Fixing Workplace Communication, Chapter 04

I am writing a book with what some would say is an unrealistic goal: fixing workplace communication. With such a goal in mind, I believe ongoing feedback must be an essential part of the writing process, so I decided to share my work as it evolves. 

This issue of Generative Communication is Chapter 04 of the book. I am excited to receive your feedback, ideas, questions, and insights. Please share them here.


04: The Mix

“You make different colors by combining those colors that already exist” — Herbie Hancock


Working in a hi-tech company is a gift for anyone wishing to learn about effective communication. Not the kind of gift that imparts a warm fuzzy feeling, but more like the gift of endless experiences that teach you things the hard way. And If this sounds like a rant, rest assured that I am its first target. I’ve made numerous mistakes and hopefully corrected some of them before it was too late. One such misstep was how I managed communication with my team members. The short version: I was ignoring their emails. 

The longer version is a bit more complicated (as longer versions tend to be). Professionally, 2020 marked the dawn of a new era for me, my small team, and most office workers. Until then, we had all worked from our offices, a couple of steps away from one another, five days a week. Before 2020, I wouldn’t have needed to say that. That was how most of us worked. Sure, I had many colleagues and interfaces on other sites around the globe, but my team members — the people I worked most closely with — were literally within shouting distance. Not that we ever shouted, but we could if we really wanted to. But with COVID and the move to work from home, calling across the hall was no longer an option. Nor was an unsolicited knock on the door. Without giving it much thought, the fallback seemed to be emails. And so it happened that every issue we needed to discuss, be it a question, a dilemma, or a new idea, was shooting across the ether into someone’s inbox. Soon, however, my team realized that emails sent over this virtual hall were a dead-end, at least when I was the recipient. 

I had the best intentions, really. With dozens of interfaces and remote work, I typically opened the morning with dozens of new emails in my inbox, and from there, it just got worse during the day. It wasn’t my team flooding me with emails, but amid this endless stream of pings, I felt something had to give, and the choice was clear: Whatever someone from my team had sent could probably wait, if only because we have a weekly one-on-one meeting. At first, it wasn’t a conscious decision. Still, when I was asked why I hadn’t been responsive, I had to rationalize it, so I asked my team not to give up and keep sending me these emails; if I didn’t respond, we would surely discuss them in our weekly meeting. 

More than anything, this was an act of self-preservation. What seemed (and to many still seems) like a free and frictionless way to communicate has a grave cost. Think of a team of five people and a relatively quiet day where each of them sends you just one email, only that each of these emails can quickly evolve into a “conversation” — a back-and-forth exchange of questions, responses, and clarifications. Let’s say, on average, each such email evolves into a thread with five iterations. Five emails become five threads, which means 25 emails a day, just from your small team. This means an email every 20 minutes on average throughout the day. And that has a massive penalty. No matter how short your response is, it is a distraction. Unless you are blankly staring at your inbox, waiting for the next email (which you obviously are not), you have to make time to attend to it. If you wish to be genuinely responsive, you must stop whatever you are doing and switch tasks. Resuming the work you were immersed in before the email grabbed your attention takes time; gaining momentum is not trivial, especially if the next distraction is just around the corner. Attention is lost, productivity declines, creativity breaks, and (as a bonus) stress and frustration grow.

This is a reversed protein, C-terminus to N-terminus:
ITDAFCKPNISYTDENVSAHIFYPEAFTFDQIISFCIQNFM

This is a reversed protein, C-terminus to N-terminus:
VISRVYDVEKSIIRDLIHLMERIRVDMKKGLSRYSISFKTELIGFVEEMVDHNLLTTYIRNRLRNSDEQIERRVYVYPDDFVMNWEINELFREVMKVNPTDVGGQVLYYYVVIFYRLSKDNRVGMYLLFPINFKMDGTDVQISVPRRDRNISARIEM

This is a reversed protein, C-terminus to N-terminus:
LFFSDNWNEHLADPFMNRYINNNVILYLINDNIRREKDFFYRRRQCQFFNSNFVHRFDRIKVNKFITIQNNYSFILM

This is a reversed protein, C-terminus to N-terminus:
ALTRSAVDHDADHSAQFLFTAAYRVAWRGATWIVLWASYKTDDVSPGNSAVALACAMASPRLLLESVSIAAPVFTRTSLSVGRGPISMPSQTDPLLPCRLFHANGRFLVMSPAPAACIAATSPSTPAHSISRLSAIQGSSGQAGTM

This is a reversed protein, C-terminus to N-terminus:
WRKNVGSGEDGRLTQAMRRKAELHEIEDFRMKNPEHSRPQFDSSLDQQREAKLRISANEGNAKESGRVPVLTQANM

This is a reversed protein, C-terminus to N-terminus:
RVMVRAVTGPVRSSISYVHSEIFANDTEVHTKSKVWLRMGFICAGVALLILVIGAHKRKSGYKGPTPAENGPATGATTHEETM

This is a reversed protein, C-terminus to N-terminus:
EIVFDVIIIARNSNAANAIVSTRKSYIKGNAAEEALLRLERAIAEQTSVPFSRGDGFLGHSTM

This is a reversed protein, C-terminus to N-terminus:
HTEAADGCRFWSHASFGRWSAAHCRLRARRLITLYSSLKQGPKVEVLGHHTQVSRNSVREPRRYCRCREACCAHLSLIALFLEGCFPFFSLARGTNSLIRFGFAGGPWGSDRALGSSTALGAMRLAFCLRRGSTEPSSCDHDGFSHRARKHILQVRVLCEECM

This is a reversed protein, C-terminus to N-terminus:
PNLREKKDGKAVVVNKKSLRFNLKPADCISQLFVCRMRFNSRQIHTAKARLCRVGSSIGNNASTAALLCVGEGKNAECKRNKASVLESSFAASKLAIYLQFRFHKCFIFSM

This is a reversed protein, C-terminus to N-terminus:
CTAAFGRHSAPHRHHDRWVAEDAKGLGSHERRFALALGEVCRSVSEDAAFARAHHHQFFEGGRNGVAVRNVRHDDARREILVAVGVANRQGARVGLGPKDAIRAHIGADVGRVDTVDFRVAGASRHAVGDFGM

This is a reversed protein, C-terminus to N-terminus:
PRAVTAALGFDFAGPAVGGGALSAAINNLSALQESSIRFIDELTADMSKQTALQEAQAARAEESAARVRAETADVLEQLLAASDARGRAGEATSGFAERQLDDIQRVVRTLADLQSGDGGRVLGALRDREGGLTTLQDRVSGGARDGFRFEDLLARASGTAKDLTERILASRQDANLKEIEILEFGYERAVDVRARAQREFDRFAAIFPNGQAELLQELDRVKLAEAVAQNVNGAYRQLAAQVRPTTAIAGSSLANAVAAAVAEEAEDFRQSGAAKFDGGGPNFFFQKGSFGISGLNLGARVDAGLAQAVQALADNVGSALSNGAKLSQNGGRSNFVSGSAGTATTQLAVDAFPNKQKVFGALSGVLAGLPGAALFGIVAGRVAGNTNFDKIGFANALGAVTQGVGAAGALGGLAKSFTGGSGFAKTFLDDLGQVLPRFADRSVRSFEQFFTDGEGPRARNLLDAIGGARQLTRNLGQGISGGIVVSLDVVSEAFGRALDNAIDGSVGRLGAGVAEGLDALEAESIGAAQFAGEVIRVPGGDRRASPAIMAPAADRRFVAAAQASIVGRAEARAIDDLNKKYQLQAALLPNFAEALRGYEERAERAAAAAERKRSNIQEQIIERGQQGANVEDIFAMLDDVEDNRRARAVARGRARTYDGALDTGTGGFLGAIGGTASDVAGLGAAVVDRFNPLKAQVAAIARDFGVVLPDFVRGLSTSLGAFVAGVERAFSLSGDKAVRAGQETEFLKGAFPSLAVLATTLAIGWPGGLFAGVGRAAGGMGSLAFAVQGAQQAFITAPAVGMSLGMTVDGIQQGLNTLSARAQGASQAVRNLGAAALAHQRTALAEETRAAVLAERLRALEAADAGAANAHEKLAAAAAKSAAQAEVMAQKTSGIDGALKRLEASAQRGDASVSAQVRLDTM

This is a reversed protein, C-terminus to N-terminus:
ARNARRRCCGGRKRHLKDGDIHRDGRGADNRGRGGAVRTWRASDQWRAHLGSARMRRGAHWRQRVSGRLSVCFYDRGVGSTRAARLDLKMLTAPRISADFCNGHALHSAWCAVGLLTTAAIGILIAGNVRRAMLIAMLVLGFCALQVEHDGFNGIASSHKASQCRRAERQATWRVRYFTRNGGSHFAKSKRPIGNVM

If this sounds like a rant again, it is essential to mention that the effect of constant distractions is backed up by research. Going back into a state of deep work following a distraction takes more than 20 minutes on average, and the side effects of stress and reduced motivation, productivity, and creativity follow soon after. I couldn’t ignore the emails from my manager or colleagues who expected me to respond ASAP. I had to give up on something, and I decided my team would bear the cost of me trying to keep my sanity. What’s the worst that could happen? The next one-on-one meeting is, at most, one week away. 

Unfortunately, our one-on-one meetings didn’t go as well as I had assumed. When the time came for the meeting with each of my team members, there had been so many unanswered emails in my inbox that we barely knew where to start. Some of the dilemmas pending my overdue response were already beyond urgent (unless someone took the initiative, called me, and kindly asked that I look at that email from a couple of days ago). We barely had time to squeeze in important, though non-urgent, topics, so we had to push them (optimistically) to the next meeting or agree to try to discuss them over email. Good luck with that! Most issues we did manage to discuss caught me unprepared as I was hearing about them for the first time in real-time during the meeting. Finding all the orphan emails before the meeting and guessing which were urgent didn’t even cross my mind as an option. And if, by any chance, I had something important to add to the agenda, the chances for talking about the things that my team members were concerned with became even smaller. Looking for an example of an effective meeting? This was not it. 

That is probably how I became allergic to statements like “We have too many meetings” and “We have way too many emails.” Both were true and untrue. Neither of these camps proposed a real solution; they just kept throwing the problem over the fence and relying blindly on a different means of communication. The “too many meetings” people wanted to replace meetings with emails and text messages. I didn’t want to attend to emails so frequently and with such urgency that I couldn’t do anything else. The “too many emails” people pushed for more meetings, but if meetings were to run the way my one-on-ones had, that wouldn’t have solved anything either. The problem was not in email as a platform or meetings as an idea; we simply failed to use these tools and methods correctly. We assumed one solution could be applied to all our problems, but this is rarely possible. After months of frustration, I realized I shouldn’t try to perfect one means of communication; I needed to think of a process combining the best parts of all available solutions.